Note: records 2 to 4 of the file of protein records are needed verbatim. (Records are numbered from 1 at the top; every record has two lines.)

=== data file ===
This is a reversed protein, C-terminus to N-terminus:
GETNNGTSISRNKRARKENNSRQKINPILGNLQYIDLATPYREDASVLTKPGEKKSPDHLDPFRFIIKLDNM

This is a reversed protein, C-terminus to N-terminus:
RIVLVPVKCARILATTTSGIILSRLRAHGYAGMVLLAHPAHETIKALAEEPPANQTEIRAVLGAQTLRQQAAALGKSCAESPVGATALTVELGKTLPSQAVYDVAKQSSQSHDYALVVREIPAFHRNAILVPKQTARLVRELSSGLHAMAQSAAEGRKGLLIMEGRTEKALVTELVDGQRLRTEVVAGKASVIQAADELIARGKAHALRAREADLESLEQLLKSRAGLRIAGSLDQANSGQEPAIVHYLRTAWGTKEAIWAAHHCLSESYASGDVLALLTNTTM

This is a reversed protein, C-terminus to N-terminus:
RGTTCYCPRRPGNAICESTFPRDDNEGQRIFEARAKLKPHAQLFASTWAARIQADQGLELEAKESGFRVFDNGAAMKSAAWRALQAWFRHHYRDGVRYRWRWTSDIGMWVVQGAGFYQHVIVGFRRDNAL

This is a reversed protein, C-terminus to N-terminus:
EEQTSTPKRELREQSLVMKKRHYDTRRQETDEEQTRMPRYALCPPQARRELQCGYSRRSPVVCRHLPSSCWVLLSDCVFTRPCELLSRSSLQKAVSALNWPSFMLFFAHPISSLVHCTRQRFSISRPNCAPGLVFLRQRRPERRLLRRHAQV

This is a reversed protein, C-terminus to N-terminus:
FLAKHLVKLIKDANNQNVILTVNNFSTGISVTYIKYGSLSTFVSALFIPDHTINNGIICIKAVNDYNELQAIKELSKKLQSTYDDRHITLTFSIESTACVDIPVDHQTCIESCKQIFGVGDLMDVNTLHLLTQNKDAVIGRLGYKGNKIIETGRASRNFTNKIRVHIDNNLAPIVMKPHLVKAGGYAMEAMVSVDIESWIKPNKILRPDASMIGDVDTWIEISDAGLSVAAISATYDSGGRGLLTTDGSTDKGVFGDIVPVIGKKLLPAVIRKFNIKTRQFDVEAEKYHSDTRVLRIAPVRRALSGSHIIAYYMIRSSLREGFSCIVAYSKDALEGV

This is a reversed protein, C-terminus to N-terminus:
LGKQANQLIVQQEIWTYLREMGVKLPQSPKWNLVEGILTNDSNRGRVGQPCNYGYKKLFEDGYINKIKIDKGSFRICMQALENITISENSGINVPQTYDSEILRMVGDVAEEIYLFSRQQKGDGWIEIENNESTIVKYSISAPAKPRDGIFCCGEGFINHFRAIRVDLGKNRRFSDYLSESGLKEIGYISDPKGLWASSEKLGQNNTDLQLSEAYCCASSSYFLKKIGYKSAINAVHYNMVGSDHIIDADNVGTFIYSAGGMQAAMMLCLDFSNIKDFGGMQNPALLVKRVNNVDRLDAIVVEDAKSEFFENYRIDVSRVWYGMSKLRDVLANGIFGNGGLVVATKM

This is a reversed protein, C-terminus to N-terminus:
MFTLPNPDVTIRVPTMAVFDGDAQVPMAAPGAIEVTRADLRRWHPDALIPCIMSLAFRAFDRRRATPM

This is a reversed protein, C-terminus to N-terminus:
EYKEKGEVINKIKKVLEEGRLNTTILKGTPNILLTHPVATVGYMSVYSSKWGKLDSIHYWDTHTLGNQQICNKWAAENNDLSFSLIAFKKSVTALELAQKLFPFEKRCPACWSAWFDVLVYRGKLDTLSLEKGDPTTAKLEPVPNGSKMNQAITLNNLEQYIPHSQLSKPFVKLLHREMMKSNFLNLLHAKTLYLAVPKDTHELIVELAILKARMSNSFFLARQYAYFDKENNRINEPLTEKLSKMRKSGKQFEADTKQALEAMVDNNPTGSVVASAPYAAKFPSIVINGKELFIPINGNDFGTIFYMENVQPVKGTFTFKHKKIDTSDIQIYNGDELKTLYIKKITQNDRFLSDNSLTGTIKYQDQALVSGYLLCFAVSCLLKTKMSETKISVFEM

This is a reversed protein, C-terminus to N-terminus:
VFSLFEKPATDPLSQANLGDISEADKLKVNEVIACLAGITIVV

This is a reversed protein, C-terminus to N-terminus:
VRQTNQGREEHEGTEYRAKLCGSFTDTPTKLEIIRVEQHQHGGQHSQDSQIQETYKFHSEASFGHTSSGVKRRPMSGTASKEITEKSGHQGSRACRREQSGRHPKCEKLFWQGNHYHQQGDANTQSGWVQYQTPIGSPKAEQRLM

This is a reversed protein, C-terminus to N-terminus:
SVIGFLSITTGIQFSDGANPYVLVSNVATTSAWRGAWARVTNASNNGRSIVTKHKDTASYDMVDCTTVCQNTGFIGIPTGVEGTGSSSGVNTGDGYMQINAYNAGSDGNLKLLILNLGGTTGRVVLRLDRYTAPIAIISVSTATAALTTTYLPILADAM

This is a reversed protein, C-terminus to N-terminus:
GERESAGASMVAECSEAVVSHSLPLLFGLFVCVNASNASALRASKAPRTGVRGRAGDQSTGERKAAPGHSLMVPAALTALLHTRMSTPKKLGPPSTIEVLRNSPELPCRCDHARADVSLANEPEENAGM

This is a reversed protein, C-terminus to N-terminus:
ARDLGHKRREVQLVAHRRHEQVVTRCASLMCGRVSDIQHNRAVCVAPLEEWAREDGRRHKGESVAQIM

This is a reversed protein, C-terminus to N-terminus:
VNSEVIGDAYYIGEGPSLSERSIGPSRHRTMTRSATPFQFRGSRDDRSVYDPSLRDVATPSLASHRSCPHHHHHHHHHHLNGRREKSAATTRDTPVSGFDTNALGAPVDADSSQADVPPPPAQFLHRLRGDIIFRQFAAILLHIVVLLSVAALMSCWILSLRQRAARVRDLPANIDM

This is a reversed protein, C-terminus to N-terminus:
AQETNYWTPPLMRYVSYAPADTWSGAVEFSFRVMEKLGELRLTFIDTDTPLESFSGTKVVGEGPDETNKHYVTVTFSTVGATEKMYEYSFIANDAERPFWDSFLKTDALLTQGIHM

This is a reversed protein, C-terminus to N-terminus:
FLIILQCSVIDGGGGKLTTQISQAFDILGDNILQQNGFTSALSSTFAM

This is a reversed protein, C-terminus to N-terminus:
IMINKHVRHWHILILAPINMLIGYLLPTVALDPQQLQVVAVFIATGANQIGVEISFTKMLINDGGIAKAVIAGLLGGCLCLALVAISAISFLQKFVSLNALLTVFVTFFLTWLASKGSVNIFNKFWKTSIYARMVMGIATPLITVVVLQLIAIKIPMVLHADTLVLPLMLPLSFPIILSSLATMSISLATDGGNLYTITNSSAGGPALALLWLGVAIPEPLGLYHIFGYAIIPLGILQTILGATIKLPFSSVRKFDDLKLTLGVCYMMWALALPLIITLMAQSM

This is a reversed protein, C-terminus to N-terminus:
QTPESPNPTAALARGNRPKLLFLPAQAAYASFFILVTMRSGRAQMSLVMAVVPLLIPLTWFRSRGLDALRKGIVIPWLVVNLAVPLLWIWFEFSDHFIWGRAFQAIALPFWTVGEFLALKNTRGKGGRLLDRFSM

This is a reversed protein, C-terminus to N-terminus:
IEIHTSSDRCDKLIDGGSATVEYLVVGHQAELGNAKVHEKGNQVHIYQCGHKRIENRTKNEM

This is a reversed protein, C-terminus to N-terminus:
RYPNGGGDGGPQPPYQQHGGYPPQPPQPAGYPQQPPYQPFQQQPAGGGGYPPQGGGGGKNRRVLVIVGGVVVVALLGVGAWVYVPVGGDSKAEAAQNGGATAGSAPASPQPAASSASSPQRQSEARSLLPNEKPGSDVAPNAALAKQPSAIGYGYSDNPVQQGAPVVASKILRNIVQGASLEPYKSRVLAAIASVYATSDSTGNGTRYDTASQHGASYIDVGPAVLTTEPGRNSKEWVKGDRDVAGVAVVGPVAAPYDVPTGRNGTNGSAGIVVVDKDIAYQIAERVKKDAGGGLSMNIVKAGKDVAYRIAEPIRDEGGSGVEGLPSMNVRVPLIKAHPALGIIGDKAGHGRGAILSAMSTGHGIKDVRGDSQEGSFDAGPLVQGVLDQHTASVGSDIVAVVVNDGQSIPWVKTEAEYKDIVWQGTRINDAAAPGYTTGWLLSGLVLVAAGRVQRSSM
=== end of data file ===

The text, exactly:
This is a reversed protein, C-terminus to N-terminus:
RIVLVPVKCARILATTTSGIILSRLRAHGYAGMVLLAHPAHETIKALAEEPPANQTEIRAVLGAQTLRQQAAALGKSCAESPVGATALTVELGKTLPSQAVYDVAKQSSQSHDYALVVREIPAFHRNAILVPKQTARLVRELSSGLHAMAQSAAEGRKGLLIMEGRTEKALVTELVDGQRLRTEVVAGKASVIQAADELIARGKAHALRAREADLESLEQLLKSRAGLRIAGSLDQANSGQEPAIVHYLRTAWGTKEAIWAAHHCLSESYASGDVLALLTNTTM

This is a reversed protein, C-terminus to N-terminus:
RGTTCYCPRRPGNAICESTFPRDDNEGQRIFEARAKLKPHAQLFASTWAARIQADQGLELEAKESGFRVFDNGAAMKSAAWRALQAWFRHHYRDGVRYRWRWTSDIGMWVVQGAGFYQHVIVGFRRDNAL

This is a reversed protein, C-terminus to N-terminus:
EEQTSTPKRELREQSLVMKKRHYDTRRQETDEEQTRMPRYALCPPQARRELQCGYSRRSPVVCRHLPSSCWVLLSDCVFTRPCELLSRSSLQKAVSALNWPSFMLFFAHPISSLVHCTRQRFSISRPNCAPGLVFLRQRRPERRLLRRHAQV